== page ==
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U.S. Stocks Growing Riskier Compared to Overseas: Goldman

'While valuations in most markets have come down this year, only the U.S. looks increasingly expensive,' Goldman said.
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U.S. stocks have outperformed most other global markets in recent years. But now we’re starting to look more risky, say Goldman Sachs strategists led by Guillaume Jaisson.

“We believe the risks are growing in the U.S. on a relative basis,” they said in a commentary replying to customer questions. “While valuations in most markets, such as Europe, Japan and emerging markets, have come down this year, only the U.S. looks increasingly expensive.”

That partly reflects sector weighting differences, the strategists said. But, “the premium of the U.S. equity market has actually increased vis-a-vis the rest of the world even when we compare these markets on a sector-adjusted basis,” they said.

“Equally, the unusually high concentration of stocks within the S&P 500 leaves it more vulnerable to pressures coming from anti-trust regulation or higher bond yields.”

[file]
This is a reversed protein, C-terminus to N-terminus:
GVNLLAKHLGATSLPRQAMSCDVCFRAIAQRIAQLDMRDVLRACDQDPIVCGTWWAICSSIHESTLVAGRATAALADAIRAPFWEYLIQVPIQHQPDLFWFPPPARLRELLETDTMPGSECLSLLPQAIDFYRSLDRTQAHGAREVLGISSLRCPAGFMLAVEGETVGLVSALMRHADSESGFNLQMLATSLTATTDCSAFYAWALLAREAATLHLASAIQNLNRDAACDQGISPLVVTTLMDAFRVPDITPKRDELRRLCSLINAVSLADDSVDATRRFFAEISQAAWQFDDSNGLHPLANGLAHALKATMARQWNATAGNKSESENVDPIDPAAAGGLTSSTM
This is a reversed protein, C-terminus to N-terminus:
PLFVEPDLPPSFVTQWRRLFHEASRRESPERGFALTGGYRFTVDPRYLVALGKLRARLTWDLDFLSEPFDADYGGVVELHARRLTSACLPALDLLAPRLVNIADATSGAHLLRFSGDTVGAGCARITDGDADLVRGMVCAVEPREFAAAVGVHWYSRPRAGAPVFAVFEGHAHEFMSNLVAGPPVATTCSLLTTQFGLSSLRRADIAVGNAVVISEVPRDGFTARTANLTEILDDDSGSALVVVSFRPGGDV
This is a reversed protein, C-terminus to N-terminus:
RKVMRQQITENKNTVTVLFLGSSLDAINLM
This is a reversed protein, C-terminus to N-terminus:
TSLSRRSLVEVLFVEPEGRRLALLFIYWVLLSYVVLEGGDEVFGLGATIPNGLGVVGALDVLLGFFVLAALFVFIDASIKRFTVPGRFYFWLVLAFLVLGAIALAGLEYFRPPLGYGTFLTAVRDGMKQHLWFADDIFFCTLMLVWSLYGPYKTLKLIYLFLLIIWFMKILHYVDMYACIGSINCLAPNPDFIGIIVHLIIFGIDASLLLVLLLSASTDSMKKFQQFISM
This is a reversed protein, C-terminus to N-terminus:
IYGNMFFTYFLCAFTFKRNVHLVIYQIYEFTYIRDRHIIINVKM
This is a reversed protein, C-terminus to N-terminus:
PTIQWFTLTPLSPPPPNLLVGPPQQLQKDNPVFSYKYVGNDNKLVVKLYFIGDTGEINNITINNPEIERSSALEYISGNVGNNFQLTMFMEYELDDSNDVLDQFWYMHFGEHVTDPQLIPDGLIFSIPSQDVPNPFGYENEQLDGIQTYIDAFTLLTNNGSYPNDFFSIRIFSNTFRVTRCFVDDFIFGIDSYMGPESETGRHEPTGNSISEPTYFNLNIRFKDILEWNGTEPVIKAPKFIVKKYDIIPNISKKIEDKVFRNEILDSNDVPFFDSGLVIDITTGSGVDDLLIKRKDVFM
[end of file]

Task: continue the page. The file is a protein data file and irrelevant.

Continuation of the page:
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The 10-year Treasury yield already has risen to 1.73% from 1.51% Dec. 31. The Federal Reserve appears poised to raise interest rates as soon as March, and Goldman economists predict four Fed rate hikes this year.

The Goldman strategists anticipate better performance in many overseas stock markets than in the U.S. this year.

Their 2022 forecast calls for an 11% return for the S&P 500, compared to 14% for Europe’s STOXX 600 index, 17% for the MSCI AC Asia Pacific ex Japan Index and 15% for the Tokyo Stock Price Index (TOPIX). All the returns are in local currencies.

On Wednesday, U.S. stocks powered higher, as investors digested news of last year’s 7% surge in consumer prices.